I have two lists of words, nouns and verbs:

nouns = RandomWord["Noun", 10] // Sort
(* {"concrete", "curdling", "decoupage", "fairy", "hairline", "hick", "orchid", "referral", "sleepwear", "snorkel"} *)

verbs = RandomWord["Verb", 100];

and I want to know how many elements of verbs come between each successive pair of nouns in alphabetical order. In other words, I want to construct a histogram, treating the elements of nouns as the boundaries of the bins.

If instead I had two lists of numbers, integers and reals, I could do this as follows:

integers = RandomInteger[{1, 100}, 10] // Sort;    
reals = RandomReal[{1, 100}, 100];

BinCounts[reals, {integers}]
(* {17, 0, 15, 1, 1, 11, 2, 25, 11} *)

But this does not work with the words: BinCounts (and Histogram and related functions) will only accept a set of bin boundaries that are real numbers.

The best I can think of is

Function[v, SelectFirst[nouns, OrderedQ[{v, #}] &]] /@ verbs

but this seems very inefficient. Is there a way to use BinCounts to do this, or a more efficient (natural / neat) way to do it otherwise?

To clarify what I actually want to use this for, in case it's helpful: there is a (large) ordered set $\mathfrak{S}$ of elements (all words) and I have generated a subset $\mathfrak{T}$ (nouns) whose elements are (I believe) approximately uniformly sampled from $\mathfrak{S}$. To test this, I have generated a new sample $\mathfrak{U}$ (verbs) and want to plot a histogram of $\mathfrak{U}$, using $\mathfrak{T}$ as the bin boundaries.

  • $\begingroup$ binlists=DeleteCases[SplitBy[Sort[Join[nouns,verbs]], MemberQ[nouns,#]&] , {__?(MemberQ[nouns,#]&)}] and bincounts = Length/@binlists? $\endgroup$
    – kglr
    Commented Jun 19, 2018 at 8:38

2 Answers 2



ordering = Ordering[Join[nouns, verbs]];
     ConstantArray[0, Length[nouns]],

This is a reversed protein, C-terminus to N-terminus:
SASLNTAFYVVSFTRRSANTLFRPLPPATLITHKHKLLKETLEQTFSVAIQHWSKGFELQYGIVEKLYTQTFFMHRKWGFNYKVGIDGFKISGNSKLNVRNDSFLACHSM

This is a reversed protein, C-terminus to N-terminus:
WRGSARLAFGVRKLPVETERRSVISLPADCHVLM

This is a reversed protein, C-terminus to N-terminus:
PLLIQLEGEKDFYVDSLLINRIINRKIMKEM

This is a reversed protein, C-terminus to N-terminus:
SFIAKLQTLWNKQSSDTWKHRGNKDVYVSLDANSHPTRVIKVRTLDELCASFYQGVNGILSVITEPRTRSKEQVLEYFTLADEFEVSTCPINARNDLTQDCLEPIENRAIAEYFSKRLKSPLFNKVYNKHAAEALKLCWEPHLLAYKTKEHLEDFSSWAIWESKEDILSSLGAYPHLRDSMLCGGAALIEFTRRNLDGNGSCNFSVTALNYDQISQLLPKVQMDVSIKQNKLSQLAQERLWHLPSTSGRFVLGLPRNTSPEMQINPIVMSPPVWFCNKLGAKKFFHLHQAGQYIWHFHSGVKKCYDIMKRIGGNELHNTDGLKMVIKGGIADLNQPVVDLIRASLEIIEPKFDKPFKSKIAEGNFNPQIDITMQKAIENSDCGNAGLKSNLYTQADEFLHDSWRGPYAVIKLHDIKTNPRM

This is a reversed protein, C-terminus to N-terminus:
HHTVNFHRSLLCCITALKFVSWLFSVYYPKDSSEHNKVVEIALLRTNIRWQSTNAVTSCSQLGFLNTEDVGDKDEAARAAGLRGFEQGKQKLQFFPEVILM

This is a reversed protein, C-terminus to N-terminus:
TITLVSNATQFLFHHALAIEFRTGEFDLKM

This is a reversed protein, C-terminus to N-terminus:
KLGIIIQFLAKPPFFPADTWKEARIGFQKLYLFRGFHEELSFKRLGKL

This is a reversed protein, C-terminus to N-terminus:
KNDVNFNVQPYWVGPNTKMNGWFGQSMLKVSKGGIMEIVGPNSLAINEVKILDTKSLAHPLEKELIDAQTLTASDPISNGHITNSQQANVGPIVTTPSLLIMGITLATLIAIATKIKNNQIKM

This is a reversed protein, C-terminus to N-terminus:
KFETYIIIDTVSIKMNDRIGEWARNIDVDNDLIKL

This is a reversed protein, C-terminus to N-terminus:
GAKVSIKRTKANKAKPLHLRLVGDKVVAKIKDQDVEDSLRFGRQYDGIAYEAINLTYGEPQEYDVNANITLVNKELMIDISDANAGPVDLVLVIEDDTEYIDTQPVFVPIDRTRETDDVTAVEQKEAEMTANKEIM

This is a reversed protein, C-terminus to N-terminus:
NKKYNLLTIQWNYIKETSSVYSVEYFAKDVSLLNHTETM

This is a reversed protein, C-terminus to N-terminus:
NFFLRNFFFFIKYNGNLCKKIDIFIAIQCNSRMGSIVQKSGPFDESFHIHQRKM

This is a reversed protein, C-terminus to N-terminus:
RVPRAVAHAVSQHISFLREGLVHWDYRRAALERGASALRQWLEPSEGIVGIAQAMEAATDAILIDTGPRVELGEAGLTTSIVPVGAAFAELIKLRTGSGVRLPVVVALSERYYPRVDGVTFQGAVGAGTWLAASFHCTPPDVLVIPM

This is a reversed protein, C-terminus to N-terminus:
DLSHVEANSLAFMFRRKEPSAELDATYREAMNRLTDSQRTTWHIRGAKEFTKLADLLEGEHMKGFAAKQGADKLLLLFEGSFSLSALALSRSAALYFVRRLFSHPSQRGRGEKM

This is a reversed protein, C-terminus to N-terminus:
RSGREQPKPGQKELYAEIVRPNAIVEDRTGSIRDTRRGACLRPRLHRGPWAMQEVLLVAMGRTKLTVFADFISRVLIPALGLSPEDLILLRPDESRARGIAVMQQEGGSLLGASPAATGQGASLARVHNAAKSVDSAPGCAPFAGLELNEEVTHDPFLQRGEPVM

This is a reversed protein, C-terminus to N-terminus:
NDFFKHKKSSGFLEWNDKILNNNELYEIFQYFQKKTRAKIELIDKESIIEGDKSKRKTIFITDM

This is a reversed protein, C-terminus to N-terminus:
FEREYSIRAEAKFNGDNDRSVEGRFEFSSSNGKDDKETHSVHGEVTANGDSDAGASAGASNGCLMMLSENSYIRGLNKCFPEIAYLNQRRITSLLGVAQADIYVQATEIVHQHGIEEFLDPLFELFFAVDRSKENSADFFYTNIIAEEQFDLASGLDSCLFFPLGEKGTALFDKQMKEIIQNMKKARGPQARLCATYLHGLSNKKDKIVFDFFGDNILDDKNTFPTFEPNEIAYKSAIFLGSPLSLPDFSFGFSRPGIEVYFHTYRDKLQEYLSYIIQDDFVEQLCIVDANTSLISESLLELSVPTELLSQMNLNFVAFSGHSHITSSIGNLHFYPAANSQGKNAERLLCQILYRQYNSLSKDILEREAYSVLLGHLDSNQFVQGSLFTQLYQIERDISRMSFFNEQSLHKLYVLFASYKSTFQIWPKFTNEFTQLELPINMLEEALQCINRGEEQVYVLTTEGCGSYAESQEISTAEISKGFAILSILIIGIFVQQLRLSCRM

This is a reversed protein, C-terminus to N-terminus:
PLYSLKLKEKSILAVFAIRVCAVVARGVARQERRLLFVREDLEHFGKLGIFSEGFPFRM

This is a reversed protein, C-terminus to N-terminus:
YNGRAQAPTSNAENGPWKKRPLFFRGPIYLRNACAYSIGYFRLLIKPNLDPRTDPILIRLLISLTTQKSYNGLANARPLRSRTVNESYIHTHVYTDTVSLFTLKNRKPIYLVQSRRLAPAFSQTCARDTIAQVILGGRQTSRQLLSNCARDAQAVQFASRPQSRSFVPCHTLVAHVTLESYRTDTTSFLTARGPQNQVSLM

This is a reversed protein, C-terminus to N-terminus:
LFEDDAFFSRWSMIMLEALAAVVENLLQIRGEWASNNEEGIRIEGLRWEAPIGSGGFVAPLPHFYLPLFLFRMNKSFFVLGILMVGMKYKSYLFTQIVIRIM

ConstantArray[1, Length[verbs]]

does what you want?

An alternate way of writing it is

(DeleteCases[#, 0] &)@(Total[#, {2}] &)@Split@Join[
     ConstantArray[0, Length[nouns]],
     ConstantArray[1, Length[verbs]]

The key part here is

 ConstantArray[0, Length[nouns]], 
 ConstantArray[1, Length[verbs]]

The output is a list of zeros and ones where each zero stands for a noun and each one stands for a verb in the ordered list Sort[Join[nouns,verbs]]. Split helps us to find runs of the same element and we can employ Total[#,{2}]& to count the ones in each run. In the end, we remove the "nouns" with DeleteCases[#,0]&.

  • $\begingroup$ Thanks. I am now using Length /@ Cases[Join[Map[{False, #} &, nouns], Map[{True, #} &, verbs]] // SortBy[Last] // SplitBy[#, First] &, {{True, _} ..}], which is essentially the technique in your answer. $\endgroup$ Commented Jun 20, 2018 at 7:41
  • $\begingroup$ You're welcome. Note that with nouns = RandomWord["Noun", 100000] // Sort; verbs = RandomWord["Verb", 1000000];, your method needs 4.41 seconds on my machine while mine needs 0.649584. I don't know how large your lists really are... $\endgroup$ Commented Jun 20, 2018 at 7:52

Why not just transforming the word into a number? This assumes all lowercase, English words with characters in CharacterRange["a", "z"] and of up to 23 characters (Max[StringLength@DictionaryLookup["*"]])

Word2Number[word_String] := 
 FromDigits[PadRight[ToCharacterCode[word] - 96, 26], 23]

BinCounts[Word2Number@verbs, {Sort@Word2Number@nouns}]
(* {0, 1, 11, 17, 4, 7, 7, 8, 0} *)
  • $\begingroup$ @StephenPowell Does this answer your question? $\endgroup$
    – rhermans
    Commented Jun 19, 2018 at 18:42
  • 2
    $\begingroup$ Thanks. This does indeed answer the question as posed. I have accepted Henrik's answer because it is somewhat more general. This answer works in any case where one can define a "hash" function (Word2Number) that preserves the order used by Sort. $\endgroup$ Commented Jun 20, 2018 at 7:33

Your Answer

By clicking “Post Your Answer”, you agree to our terms of service and acknowledge you have read our privacy policy.

Not the answer you're looking for? Browse other questions tagged or ask your own question.